Getting electricity out of thin air no longer seems like a utopia. A group of scientists from the Georgia Institute of Technology developed the idea and brought it to a technology that can be applied in practice. Under certain conditions, of course. The main such condition is the availability of 5G coverage. If it is present, then there are ways to extract energy from it.
As a matter of fact, such a technology is not an innovation in its pure form and has been known to physicists for a relatively long time. However, the large dimensions of the rectifier antennas made its practical application questionable. Researchers have managed to create a compact rectifier antenna, taking as a basis the so-called “Rothman lens”.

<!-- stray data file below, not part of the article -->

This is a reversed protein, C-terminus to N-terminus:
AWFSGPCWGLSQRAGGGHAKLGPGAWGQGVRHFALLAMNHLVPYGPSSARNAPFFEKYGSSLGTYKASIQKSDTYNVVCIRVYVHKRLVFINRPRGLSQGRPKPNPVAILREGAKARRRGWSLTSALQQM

The small board, which is an innovative antenna, is 21 times more efficient than its earlier counterparts. It was 3D printed. It fits easily in the palm of your hand but is capable of providing power to low-power equipment. It is likely to find widespread use in the future. The main factor hindering its development is the weak spread of fifth-generation networks in the world.